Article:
The idea of “pagtitipid ng tubig” is no longer something that we should only pay attention to during the dry season. In the Philippines, freshwater resources are being tapped beyond their year-round carrying capacity due in large part to wasteful irrigation practices. Additionally, climate change has already caused rising sea levels and more frequent extreme weather events, all of which have started to reduce the water supply available for rice cultivation.
Due to all these factors, it’s estimated that the Philippines’ major rice-growing areas will start facing critical water shortages in less than two decades. However, the Philippines is no stranger to water scarcity. Some areas such as the Ilocos Region and the Central Visayas have long been dealing with a serious lack of water for agriculture. We are also able to draw from the experiences of other countries that practice rice cultivation in arid conditions.
This means we already have access to an array of water-saving methodologies that could be used to not only conserve our threatened water supply but also boost rice production in areas that are not currently desirable for rice farming. Below are just some of the water management and water-saving methods that are already being practiced in the Philippines and other parts of the world.
1.) Drip Irrigation
Traditional methods for irrigating rice crops account for the majority of water usage and waste in the Philippines. In contemporary practice, rice fields are flooded at the early stages of the crop cycle. Most of this water is not used directly by the rice plants themselves for growth and development. Rather, the water is used as a barrier to deter insects and prevent weed growth.
Open-air irrigation is necessarily wasteful, even when implementing best practices in water level monitoring. The method will always lose a significant amount of water to evaporation. While this water eventually returns to the water table through the water cycle, having multiple rice farms tapping the same water sources can make these sources easily exceed their current capacities, leading to shortages and potential crop failures
A water-conserving alternative to these traditional methods is drip irrigation. Drip irrigation systems vary in their specifics but they all work by watering plants directly at the roots via a mechanical transport system. This method drastically reduces the amount of water used and lost to evaporation. When used with pest-resistant rice strains, yields can be similar to traditionally irrigated crops while using only a small fraction of the water.
While currently expensive, drip irrigation may soon become the only viable rice cultivation solution in areas that suffer from persistent water shortages. Together with dry direct seeding, drip irrigation may become a standard cultivation method if current water use and climate patterns continue.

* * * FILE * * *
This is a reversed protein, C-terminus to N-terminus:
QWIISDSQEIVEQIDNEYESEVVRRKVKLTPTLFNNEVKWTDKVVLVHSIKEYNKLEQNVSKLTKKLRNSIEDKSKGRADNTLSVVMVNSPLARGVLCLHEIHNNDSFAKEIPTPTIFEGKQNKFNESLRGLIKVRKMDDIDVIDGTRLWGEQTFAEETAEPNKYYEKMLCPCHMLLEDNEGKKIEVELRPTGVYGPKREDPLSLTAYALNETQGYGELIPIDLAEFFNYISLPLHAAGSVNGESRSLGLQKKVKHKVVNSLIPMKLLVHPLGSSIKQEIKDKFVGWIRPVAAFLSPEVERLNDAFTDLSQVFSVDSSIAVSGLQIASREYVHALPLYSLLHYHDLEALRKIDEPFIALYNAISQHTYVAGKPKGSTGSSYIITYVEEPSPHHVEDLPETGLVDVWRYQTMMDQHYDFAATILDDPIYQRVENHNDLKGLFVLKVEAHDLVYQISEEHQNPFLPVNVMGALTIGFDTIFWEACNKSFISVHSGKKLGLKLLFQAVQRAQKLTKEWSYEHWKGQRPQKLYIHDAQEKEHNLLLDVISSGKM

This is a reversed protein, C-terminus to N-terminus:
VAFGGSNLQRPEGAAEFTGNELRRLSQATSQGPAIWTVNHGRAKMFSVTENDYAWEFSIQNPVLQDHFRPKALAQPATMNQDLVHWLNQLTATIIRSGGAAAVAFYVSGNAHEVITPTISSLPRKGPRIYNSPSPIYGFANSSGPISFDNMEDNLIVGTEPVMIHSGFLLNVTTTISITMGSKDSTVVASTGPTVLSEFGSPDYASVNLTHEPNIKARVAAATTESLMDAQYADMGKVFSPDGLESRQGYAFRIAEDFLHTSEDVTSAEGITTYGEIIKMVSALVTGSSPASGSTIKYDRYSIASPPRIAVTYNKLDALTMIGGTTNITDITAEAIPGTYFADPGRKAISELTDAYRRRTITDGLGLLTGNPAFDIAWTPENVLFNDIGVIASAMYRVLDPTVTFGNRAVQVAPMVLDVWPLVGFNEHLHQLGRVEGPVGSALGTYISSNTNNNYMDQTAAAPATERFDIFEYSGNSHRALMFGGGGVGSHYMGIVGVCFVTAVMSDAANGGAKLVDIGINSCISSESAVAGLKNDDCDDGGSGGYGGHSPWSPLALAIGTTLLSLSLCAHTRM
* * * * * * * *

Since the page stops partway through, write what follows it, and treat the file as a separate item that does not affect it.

2.) Irrigation Scheduling
Due to the current low rates for irrigation water, many rice farmers will keep their fields flooded for longer than is strictly necessary as part of pest management. However, the optimal times and levels for open irrigation require far less water than is commonly used today. Eventually, irrigation scheduling may have to be strictly implemented to prevent the overuse of scarce freshwater resources.
Irrigation scheduling involves only flooding fields during the most critical times and keeping water levels to the recommended 5cm depth. As water supplies dwindle, this may become a mandatory practice in many water-poor areas.
3.) Precision Land Preparation
Land leveling is an often-overlooked but highly crucial part of water conservation in rice cultivation. Properly leveled fields can use much less water as they will have fewer high spots, permitting water levels to be much closer to the 5cm optimal level throughout.
However, achieving high land leveling precision on the scale of a typical rice farm can be extremely difficult to do manually or with draft animals. Even with the use of a tractor, it can be very challenging to keep the field properly leveled.
Today, there are now widely available precision leveling tools that can help farmers get very close to the ideal flatness for their rice fields. The most compelling of these are laser sensors that could be used with a variety of existing farm equipment. Because of the numerous benefits of precision land leveling for rice cultivation, these tools may one day become widespread in local farms as the cost of the technology decreases.
4.) Crop Selection
Given the global nature of water scarcity, institutions around the world have been working on developing high-yield crop strains that use less water than current varieties. Some rice strains are even able to thrive on seawater, albeit with lower than usual yields.
If rice strains could be developed that can produce high yields while using seawater or other low-quality water sources, it may prove a game changer for Filipino farmers currently facing problems with water.
Local scientists have already developed several strains that could benefit farms concerned with conserving water. Strains with drought and insect resistance are now available in some regions, helping farmers in upland areas improve yields even in the absence of irrigation infrastructure. If water shortages continue, these and other similar rice varieties may become widespread in lowland areas as well.
Can Filipino Rice Farmers Cope With the Impending Water Crisis?
The country is now at the start of a serious water supply catastrophe. While a few areas of the country have experienced chronic water shortages before, it has not yet experienced a water supply issue on the scale that climate scientists are predicting. Hopefully, the lessons in water management learned from regions experiencing water shortages as well as from arid rice-farming countries may help the country survive and thrive in the coming crisis